What was the Tribe’s biggest miss at the trade deadline?
Gerbs: Not dipping into the prospect pool and getting a reliever. The Tribe bullpen has inarguably been the best position group of the team for the season, but it is starting to show some cracks, and now without workhorse Bauer to soak up innings, will be taxed even more. Not adding to the pen, when you had a fully stocked organization to pull from, even to add one arm is a miss.
Bode: Brad Hand is still the only high-leverage reliever on the team. Scooter Gennett was dealt for mere cash, but not to the Indians. There are still holes on this team; especially compared with the stacked rosters of the Astros and Dodgers.
Poloha: Completely understand that the bullpen is supposedly good given their ERA as a group, but not getting a single reliever at the deadline scares me, especially as the season gets later and later. I loved what they did at the deadline in terms of the Bauer trade, but they still have a handful of holes that went unfilled too. Add in the fact that a juggernaut like the Astros added Zack Greinke and, well, I’m still angry.
Chuck: Adding a back of the pen reliever is an opportunity missed. The front office has shown the propensity to make a large splash for a controllable high leverage reliever, but at a large cost in prospect capital. The optimist in me wants to believe that the team’s faith in their existing weapons allowed them to opt-out of the chase. The pragmatist in me believes they did not want to pay the cost required as we look up at the division-leading Twins.
Gilbert: The biggest miss was the Indians’ inability to get a bullpen arm. Cleveland could have used one more arm to put in the backend of the bullpen.
Mitch: The Indians have such a wealth of low-minors talent—it would have been great to see them dip into that collection of young players to bolster the bullpen or even the rotation. Maybe if they’d seen what Salazar would look like before the deadline…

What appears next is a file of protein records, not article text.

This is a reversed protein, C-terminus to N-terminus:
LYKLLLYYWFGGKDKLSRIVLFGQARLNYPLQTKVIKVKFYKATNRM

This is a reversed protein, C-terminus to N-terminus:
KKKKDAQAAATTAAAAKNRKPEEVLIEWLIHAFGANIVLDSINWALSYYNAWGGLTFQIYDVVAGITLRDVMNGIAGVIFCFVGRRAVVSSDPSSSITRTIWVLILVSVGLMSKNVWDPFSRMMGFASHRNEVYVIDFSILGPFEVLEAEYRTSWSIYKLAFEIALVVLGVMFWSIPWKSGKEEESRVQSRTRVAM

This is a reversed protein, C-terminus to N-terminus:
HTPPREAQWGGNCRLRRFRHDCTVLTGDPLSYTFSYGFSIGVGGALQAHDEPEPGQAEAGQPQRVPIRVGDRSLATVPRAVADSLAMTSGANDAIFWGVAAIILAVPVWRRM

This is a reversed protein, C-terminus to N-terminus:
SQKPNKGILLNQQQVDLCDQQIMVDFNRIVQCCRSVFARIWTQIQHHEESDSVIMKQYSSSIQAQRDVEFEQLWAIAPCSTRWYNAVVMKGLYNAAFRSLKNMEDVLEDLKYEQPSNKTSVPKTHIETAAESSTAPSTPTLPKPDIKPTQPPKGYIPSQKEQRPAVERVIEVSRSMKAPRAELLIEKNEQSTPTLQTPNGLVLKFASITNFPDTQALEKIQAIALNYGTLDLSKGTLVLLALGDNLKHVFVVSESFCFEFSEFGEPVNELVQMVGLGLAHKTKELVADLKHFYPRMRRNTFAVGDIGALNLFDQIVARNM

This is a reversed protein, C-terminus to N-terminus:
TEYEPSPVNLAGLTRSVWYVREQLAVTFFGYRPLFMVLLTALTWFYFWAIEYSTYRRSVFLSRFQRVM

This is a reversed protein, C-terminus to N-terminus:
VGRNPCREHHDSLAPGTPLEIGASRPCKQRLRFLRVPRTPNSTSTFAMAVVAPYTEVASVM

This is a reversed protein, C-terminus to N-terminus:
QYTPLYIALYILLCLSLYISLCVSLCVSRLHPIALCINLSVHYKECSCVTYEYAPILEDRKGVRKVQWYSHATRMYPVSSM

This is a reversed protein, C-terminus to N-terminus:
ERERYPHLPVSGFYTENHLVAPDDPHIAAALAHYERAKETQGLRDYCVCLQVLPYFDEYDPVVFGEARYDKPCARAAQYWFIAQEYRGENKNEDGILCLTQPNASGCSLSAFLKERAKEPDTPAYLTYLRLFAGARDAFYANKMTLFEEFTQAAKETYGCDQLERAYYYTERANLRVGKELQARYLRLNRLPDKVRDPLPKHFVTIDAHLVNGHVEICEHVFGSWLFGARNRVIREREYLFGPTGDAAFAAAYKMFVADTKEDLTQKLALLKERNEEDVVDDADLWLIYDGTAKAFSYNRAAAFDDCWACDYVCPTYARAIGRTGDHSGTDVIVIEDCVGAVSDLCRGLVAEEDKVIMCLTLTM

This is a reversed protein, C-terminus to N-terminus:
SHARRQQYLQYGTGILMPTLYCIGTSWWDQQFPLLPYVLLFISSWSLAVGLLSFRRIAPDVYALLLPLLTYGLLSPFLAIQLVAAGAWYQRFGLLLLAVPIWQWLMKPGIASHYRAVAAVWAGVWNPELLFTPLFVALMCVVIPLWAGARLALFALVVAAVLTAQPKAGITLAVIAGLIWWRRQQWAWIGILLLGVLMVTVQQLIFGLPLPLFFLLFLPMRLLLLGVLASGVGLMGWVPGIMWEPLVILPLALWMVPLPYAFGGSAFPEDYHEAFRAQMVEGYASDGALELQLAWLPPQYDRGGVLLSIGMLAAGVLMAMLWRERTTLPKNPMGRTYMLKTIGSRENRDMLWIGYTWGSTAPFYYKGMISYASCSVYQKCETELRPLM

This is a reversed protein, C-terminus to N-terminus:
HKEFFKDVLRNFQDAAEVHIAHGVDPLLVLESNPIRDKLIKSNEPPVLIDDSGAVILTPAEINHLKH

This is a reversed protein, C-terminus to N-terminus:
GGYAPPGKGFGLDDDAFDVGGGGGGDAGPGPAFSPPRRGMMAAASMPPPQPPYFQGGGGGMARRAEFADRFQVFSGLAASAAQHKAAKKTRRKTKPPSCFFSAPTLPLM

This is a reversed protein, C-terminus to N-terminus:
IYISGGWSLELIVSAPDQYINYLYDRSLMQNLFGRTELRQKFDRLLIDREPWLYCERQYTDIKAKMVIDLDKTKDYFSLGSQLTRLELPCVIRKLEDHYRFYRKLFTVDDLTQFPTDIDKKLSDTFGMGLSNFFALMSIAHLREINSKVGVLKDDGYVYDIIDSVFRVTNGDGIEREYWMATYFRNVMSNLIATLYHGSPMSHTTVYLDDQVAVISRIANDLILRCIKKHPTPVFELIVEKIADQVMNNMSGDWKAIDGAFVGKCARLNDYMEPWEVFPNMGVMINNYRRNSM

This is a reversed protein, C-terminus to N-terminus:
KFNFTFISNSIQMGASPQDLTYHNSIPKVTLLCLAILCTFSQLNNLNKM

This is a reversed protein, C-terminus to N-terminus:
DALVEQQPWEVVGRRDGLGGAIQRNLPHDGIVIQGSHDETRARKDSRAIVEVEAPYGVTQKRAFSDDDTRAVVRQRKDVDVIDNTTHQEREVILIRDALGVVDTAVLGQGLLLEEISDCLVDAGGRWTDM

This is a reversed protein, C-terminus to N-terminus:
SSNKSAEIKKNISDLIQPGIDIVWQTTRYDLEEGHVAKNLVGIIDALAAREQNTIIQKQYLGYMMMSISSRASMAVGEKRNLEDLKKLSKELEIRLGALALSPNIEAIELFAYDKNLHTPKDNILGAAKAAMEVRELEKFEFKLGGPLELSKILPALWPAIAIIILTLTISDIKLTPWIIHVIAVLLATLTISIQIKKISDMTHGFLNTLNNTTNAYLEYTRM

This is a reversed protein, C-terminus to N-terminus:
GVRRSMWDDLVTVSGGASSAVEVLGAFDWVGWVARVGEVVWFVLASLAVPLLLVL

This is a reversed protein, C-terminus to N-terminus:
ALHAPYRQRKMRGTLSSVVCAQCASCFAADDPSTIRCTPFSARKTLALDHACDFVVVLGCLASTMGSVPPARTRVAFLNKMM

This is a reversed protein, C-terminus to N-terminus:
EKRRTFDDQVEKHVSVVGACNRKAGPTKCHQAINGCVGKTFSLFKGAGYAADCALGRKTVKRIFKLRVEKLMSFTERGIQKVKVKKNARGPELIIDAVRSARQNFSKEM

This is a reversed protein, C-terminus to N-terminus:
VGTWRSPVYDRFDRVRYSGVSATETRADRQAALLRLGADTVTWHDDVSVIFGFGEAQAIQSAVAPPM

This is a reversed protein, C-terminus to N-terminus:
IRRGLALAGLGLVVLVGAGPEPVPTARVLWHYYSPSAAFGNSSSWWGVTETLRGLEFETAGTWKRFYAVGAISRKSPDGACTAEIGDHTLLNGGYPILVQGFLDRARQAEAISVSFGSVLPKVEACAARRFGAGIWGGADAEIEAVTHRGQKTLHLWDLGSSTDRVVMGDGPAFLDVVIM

What under-the-radar Tribe acquisition will have the largest effect in the future?
Gerbs: I really like the addition of Logan Allen. It’s been too many years since Cleveland has had an effective left-handed starter, and while Allen has struggled in the bigs this season, he is only 22 and will improve with the organization’s long track record of developing starting pitchers. As for this year, Allen might get called upon to start but is much more likely going to be used out of the pen in the bigs down the line. His future is bright.
Bode: The fun part is that we really don’t know. Maybe Christian Arroyo wins the starting second baseman job in 2020 and never looks back. Maybe Logan Allen regains that top prospect pedigree and becomes a really good third or fourth starting pitcher (are the Indians allowed to have left-handed starters?). Maybe Victor Nova or Scott Moss or Hunter Wood takes a big step forward at some point and jaws drop. The biggest component here is that a whole lot more options and possibilities were added for such a thing to happen.
Poloha: One of the minor leaguers, I’m sure. I don’t know enough about them to answer this question correctly, but just look at what the people who know what they are talking about are saying.
Chuck: I’m going to go with Arroyo. He’s had a rough go of it on the injury front and has stumbled out of the gate at the major league level. But he just turned 24 at the end of May and posted a 145 wRC+ with eight homers and a .314/.381/.603 slash in 33 AAA games this season. It takes some guys a little longer to figure out major league pitching and I’m betting on Arroyo to figure it out. The Tribe will need someone to fill the void left when Kipnis departs.